The Miguel Zenón Quartet Douglas Beach House aka Bach Dancing & Dynamite Society Half Moon Bay, California November 20, 2011
On a clear Sunday afternoon, alto saxophonist Miguel Zenón brought on his seasoned quartet to play the Douglas Beach House. With a near-capacity audience, it was a rare gift to hear this quartetalso featuring Venezuelan pianist Luis Perdomo
led by the Puerto Rican saxophonist extraordinaire. The concert, which ran from late afternoon into the early evening, drew from Zenón's newest album Alma Adentro: The Puerto Rican Songbook (Marsalis Music, 2011), showcasing tunes from some of Puerto Rico's most renowned composers, among them Pedro Flores' "Perdon" and Sylvia Rexach's title number, "Alma Adentro," which has been selected from the tracks masterfully produced and arranged by Zenón to be nominated for a Grammy in the Best Large Ensemble Album category.
Clearly the band has played together for years, because its members expressed a unity, a tightness of performance not easily equaled. Perdomo led the opening "Alma Adentro," from the Steinway grand piano, with Cole delicately coming in, using mallets on his cymbals. Glawischnig easily held down the back end and flowed right into the piece until Zenón slipped in on his sax, slow and haunting. Gradually, the tempo picked up as the sax faded and Perdomo's piano took the lead, his fingers moving with a nimble, dynamic flurry over the keyboard. Cole replaced his mallets with sticks, using them to knock out quick, vibrant rim shots, when suddenly, Zenón burst in to take over the lead once again. As the fire and fury of the piece developed, Zenón accentuated his playing by moving as though he were dancing, in order to punctuate the notes and add flare to his music. Overall, the piece flowed like waves rising and falling, with quick, honking runs up the sax and then slowly back down. It was a powerful piece that reached out and took hold of the audience, .as attested by the applause.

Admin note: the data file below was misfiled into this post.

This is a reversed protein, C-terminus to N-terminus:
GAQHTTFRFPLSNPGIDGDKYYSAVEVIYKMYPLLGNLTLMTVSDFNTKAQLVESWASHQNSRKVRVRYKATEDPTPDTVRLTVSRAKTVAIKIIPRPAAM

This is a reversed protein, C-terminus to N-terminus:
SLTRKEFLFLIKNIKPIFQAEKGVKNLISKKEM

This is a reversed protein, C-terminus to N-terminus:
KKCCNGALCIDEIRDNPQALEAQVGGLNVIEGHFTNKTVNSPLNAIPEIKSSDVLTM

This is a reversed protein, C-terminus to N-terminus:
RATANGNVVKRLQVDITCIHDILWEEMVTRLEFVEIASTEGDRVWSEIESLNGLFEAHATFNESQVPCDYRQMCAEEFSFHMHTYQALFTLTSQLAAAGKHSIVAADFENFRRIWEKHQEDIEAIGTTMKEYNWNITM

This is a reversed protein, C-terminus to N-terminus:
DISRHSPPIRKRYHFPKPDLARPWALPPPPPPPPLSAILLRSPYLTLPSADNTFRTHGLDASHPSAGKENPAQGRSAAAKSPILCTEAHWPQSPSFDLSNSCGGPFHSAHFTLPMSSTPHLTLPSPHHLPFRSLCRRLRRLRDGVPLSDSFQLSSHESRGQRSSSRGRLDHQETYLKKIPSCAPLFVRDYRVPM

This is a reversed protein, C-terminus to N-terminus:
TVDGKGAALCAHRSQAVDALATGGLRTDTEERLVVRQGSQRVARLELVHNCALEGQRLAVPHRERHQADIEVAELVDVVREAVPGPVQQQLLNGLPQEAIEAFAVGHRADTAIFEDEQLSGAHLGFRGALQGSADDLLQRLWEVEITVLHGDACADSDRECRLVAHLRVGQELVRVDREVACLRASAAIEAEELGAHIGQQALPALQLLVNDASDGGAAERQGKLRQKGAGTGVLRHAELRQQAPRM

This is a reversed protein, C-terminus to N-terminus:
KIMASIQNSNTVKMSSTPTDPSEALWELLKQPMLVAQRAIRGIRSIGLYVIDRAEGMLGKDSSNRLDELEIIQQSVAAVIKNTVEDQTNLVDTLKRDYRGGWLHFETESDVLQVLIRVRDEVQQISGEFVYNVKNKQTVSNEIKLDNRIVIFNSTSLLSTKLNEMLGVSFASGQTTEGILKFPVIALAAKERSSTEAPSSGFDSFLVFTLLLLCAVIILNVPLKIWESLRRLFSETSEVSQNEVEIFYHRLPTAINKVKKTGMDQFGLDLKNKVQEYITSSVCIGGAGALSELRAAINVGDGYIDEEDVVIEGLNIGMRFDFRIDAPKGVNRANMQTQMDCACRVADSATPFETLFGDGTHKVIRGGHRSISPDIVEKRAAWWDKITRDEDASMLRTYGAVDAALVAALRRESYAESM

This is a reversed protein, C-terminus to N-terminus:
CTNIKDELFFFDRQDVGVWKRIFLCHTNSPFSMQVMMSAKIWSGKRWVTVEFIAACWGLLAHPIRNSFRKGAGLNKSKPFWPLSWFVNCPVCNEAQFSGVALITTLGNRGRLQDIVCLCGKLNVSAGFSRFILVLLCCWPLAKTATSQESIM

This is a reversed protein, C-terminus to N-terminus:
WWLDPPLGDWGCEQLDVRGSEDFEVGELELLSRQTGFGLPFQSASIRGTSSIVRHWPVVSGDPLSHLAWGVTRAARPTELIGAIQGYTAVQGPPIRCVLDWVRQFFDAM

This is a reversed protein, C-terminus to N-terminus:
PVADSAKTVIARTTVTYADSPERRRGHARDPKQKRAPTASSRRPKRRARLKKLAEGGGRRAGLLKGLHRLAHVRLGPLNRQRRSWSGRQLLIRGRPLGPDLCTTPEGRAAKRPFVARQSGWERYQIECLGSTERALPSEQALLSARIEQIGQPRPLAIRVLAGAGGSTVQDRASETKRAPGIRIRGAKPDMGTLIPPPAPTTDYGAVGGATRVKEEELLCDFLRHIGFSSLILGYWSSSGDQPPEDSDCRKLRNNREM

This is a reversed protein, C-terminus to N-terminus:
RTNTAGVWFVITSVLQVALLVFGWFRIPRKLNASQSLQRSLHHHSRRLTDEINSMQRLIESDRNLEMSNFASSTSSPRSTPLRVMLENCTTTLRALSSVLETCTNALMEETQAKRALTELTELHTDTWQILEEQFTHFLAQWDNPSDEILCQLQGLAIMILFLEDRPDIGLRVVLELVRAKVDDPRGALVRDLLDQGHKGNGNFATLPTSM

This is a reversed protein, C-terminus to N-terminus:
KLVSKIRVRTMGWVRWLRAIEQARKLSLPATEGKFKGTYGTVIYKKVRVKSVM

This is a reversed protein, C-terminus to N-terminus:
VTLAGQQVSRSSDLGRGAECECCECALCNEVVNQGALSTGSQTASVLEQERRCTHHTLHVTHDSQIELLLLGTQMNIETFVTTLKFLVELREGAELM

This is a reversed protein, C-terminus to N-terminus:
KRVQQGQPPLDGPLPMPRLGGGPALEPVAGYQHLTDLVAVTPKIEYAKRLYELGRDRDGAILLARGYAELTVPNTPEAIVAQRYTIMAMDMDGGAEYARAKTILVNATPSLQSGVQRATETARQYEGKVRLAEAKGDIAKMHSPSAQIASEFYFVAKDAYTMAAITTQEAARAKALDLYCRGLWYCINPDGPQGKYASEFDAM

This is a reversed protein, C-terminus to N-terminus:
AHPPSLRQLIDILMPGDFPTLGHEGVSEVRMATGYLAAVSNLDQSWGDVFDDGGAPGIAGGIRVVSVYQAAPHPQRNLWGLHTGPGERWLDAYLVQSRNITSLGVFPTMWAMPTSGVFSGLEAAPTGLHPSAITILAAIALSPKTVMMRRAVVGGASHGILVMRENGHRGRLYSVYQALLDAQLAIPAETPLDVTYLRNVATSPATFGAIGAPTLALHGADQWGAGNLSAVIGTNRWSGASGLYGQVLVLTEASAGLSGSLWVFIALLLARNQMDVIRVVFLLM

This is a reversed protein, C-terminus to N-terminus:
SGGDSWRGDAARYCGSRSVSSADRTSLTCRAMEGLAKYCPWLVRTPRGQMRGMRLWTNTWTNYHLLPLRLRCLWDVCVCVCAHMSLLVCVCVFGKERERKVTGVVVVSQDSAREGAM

exemplified the variety of music on the superb Alma Adentro, here opening with only Zenón and Glawischnig playing back and forth with one another, setting the tempo and mood for what was to come. The music was always on the move, changingsometimes sad, other times spirited and uplifting. Cole and Perdomo backed Zenón and Glawischnig, as Zenón made his sax talknot only to the other musicians but to his audience as well.
One remarkable drummer, Cole firmly grounded the quartet, but did not become as overbearing as some jazz drummers tend to be, demonstrating a unique ability to make precise, in-the-moment changes that were needed as the music unfolded. Perdomo executed numerous complex passages, making them seem as though they were child's play, and clearly having fun when he was a featured instrumentalist along with Zenón. Bassist Glawischnig held down the background rhythm with the finesse of a truly well-schooled musician, while Zenón demonstrated a unique ability to make his sax shout out, riding the waves of the music as he expressed a spectrum of emotion and adding fire and ice to everything he played. He has internalized his gift for music so much that he became completely consumed with it, nearly dancing as he played. Zenón is a unique performer and a stellar musician who gave his audience a fresh taste of Latin music.